CAIRO – 24 June 2020: Since the eruption of the Renaissance Dam crisis in 2011, it has become clear that the Ethiopian goals behind the launch of the dam go beyond the need to increase energy production, agricultural expansion or development for that matter, but to achieve broader political and strategic goals in its range by seeking to gain control over political interactions in the Nile Basin region, and serve the interests of its international and regional allies.
Ethiopia evasiveness in this regard sheds light on how the successive Ethiopian regimes dealt with the dam crisis, and its reflection on the methods of managing the crisis, which goes back to 2011 until Ethiopia's withdrawal from negotiations in February 2020, a systematic line that mainly relies on ambiguity, prevarication, procrastination, and fait accompli.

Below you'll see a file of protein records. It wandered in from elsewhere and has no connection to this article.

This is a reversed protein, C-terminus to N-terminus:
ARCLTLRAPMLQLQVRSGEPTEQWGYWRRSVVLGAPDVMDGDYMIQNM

Zenawi’s Baby Pacifier to Ethiopians
Fearing political anger following the lock-up of several opposition leaders after the 2005 elections and clamp down on freedom of the press amid growing inequality and high unemployment, late Ethiopian prime minister Meles Zenawi had promised the plan to construct the Dam allows for the generation of six to eight thousand MW in the coming five-years. At the time, he said after completion, the Dam will be expected to hold 67 billion cubic meters of water, claiming this would “eradicate” poverty in Ethiopia, not to mention extensive opportunities for fisheries and cultivation.
Former Ethiopian Prime Minister Meles Zenawi
He further stoked aggressive feelings by presenting the project as a national dream, stirring up anti-Egypt sentiments, holding Cairo accountable for his country’s screaming failures and citizens’ poverty, and announcing the end of the “era of Egyptian control over the management of the Nile River.”
Zenawi also started marketing the project as a regional cross-border project, targeting the development of the Nile Basin at the level of water resources management and energy production, by increasing the efficiency of dams in Egypt and Sudan.